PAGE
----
Supply Scan

Supply Scan

Zepol Report 10923369

Farm Exports Could be Sticking Point for US-EU FTA

As negotiations over a pro- posed free trade agreement (FTA) between the U.S. and EU prepare to kick-off this summer, lawmakers from major agriculture states in the U.S. and others are already making their interests known.

Sen. Max Baucus, (D-MT), who serves as chairman of the Senate Finance Committee, wrote in the Financial Times that he will not support any pact that doesn’t provide an equal playing field for U.S. farm exports.

“As chairman of the commit- tee overseeing U.S. trade, I will support a deal only if it gives America’s producers the opportunity to compete in the world’s biggest market,” he stated.

Although the Transatlantic Trade and Investment Pact would be the biggest trade deal since the WTO was created 20 years ago, issues such as the EU’s ban on genetically modified crops and the use of the feed additive ractopamine could be sticking points once negotiations get underway.

Senate Removes Antibiotics Provision From ADUFA

The U.S. Senate decided against adding a provision to the Animal Drug User Fee Act (ADUFA) that would have increased reporting on antibiotic sales and their use in animals raised for human consumption.

Advocates for reform were disappointed because they claim increased reporting allows for greater access to information, transparency, and helps the government monitor patterns of antibiotic resistance in livestock.

Antibiotic overuse in food animals has been an issue intensifying in urgency between legislators, microbiologists and activists. The FDA asked for increased measures in the ADUFA that would more accurately track antibiotic use and prevent the development of drug resistant superbugs spreading from food animals to humans.

In 2011, nearly 30 million pounds of antibiotics were sold to livestock producers—the largest amount ever recorded and comprising about 80 percent of all antibiotic sales for that year.

I Saw It First! And the Proliferation of Land Grabs

Increased globalization and its requisite for open markets often neglect human rights. This topic is examined in a new study by the Minneapolis-based Institute for Agriculture and Trade Policy, which looks at the effect of “land grabs,” which are defined as “large-scale purchases or leases of agricultural or forest land on terms that do not serve those already living on that land.” Many factors have driven worldwide land grabs. Two of the largest can be attributed to trade law deregulation and eased restrictions on foreign land ownership.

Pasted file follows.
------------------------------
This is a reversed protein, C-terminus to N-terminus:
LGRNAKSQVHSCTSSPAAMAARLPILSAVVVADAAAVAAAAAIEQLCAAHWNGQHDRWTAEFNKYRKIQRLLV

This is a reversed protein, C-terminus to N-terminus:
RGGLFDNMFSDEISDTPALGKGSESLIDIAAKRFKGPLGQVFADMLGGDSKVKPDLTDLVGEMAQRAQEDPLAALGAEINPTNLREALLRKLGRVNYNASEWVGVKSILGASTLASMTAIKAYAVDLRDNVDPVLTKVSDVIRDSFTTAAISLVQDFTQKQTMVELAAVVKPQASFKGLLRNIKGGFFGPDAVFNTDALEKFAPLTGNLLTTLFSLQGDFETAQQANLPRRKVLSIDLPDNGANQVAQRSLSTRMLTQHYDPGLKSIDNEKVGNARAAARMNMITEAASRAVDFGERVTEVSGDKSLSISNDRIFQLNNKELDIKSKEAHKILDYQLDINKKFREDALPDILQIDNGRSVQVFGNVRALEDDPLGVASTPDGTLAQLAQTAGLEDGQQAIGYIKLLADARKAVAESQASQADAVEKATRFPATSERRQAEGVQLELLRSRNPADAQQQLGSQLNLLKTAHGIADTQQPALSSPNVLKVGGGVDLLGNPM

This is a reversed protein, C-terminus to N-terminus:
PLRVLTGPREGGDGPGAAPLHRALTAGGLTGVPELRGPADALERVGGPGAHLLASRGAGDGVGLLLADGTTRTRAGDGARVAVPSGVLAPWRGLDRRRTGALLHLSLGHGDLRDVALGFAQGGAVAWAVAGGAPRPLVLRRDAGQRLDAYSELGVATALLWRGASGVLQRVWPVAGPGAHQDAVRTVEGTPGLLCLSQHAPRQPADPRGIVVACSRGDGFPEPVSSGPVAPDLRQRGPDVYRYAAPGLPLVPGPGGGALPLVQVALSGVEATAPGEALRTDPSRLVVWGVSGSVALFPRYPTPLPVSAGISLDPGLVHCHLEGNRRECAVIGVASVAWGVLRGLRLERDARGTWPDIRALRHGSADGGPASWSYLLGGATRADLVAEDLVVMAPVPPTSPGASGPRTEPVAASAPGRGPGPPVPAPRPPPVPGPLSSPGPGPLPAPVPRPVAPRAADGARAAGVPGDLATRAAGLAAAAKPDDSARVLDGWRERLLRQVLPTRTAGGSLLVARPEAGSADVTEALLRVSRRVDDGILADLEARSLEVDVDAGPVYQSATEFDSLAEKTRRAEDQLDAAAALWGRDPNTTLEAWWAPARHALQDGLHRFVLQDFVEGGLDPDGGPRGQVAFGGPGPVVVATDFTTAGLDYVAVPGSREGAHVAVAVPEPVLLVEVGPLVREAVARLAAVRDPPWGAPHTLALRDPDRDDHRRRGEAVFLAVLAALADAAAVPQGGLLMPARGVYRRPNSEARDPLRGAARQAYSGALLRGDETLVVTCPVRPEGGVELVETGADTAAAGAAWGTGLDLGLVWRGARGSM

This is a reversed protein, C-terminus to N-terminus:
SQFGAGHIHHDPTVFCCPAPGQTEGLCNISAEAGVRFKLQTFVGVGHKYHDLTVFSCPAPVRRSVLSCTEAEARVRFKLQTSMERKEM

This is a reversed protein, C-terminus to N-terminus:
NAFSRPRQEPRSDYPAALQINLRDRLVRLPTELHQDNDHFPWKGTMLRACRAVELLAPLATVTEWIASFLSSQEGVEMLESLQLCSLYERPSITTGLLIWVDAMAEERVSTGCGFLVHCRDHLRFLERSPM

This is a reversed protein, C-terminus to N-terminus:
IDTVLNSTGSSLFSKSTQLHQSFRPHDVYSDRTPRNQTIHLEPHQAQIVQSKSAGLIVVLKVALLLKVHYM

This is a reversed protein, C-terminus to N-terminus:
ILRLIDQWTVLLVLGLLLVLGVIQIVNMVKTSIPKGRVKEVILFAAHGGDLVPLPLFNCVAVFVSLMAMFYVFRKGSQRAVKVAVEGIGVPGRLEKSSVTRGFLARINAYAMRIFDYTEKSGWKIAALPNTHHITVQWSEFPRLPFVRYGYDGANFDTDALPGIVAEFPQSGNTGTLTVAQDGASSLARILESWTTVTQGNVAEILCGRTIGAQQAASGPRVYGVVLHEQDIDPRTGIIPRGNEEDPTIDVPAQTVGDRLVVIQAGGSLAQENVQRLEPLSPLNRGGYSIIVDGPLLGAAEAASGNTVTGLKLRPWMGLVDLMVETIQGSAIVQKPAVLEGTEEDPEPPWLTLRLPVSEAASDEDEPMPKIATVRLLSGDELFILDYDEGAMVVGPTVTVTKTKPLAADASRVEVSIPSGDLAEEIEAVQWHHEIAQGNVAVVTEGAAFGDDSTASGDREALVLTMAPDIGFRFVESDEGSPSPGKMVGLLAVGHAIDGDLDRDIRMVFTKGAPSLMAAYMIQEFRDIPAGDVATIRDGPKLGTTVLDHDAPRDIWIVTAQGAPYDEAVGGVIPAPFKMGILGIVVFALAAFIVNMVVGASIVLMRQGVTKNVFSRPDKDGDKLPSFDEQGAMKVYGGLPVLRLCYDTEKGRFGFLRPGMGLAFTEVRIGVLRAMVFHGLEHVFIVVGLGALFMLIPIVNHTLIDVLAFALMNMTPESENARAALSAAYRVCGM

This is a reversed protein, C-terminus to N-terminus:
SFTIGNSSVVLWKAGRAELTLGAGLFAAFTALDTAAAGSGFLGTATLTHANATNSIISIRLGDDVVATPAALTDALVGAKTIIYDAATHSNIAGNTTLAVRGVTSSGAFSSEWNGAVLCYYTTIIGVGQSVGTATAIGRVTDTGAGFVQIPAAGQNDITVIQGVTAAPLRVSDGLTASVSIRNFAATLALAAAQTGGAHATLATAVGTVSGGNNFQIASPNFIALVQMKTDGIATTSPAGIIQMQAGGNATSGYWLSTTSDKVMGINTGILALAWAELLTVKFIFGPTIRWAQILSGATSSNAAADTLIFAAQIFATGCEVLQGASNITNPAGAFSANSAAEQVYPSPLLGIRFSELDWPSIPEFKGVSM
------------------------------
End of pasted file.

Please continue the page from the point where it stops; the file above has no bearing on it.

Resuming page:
Countries can also be affected by financial breakdowns such? as the food price crisis in 2007- 2008, or by environmental disasters like the drought in 2012 where the U.S. lost 40 percent of planted corn acres.

In addition, governmental structures can also be a concern. Often land grabs occur in countries that are already in a vulnerable political position, where “institutional capacity” is low or the “investors’ home country is authoritarian.”

New Study Finds Genetically Modified Corn Unsafe

A recent article in the Journal of Food and Chemical Toxicology revisits the safety issue of genetically modified corn. In a recent study, animals fed Monsanto’s Roundup Ready corn died a full two years earlier that their counterparts not fed the genetically modified corn and also had increased kidney and liver damage.

Most corn on the U.S. market is genetically modified to be pesticide and insect resistant. Monsanto’s variety, produced in Brazil, is also treated with herbicides. A new strain developed by the company—called Roundup Ready sweet corn—was developed specifically as a foodstuff and is already on grocers’ shelves.

Calls by the American Medical Association for further safety testing on genetically modified foods have so far gone unheeded. Furthermore, consumers do not have a general labeling standard by which they can determine if a product they are purchasing has been genetically modified or not.

Foster Farms Receives Humane Animal Certification

The American Humane Association (AHC) has awarded California-based Foster Farms third-party humane certification for its treatment of animals. A formal announcement was made during the dedication of Foster Farms’ Poultry Education and Research Faculty (PERF) at Fresno State’s Jordan College of Agricultural Sciences and Technology.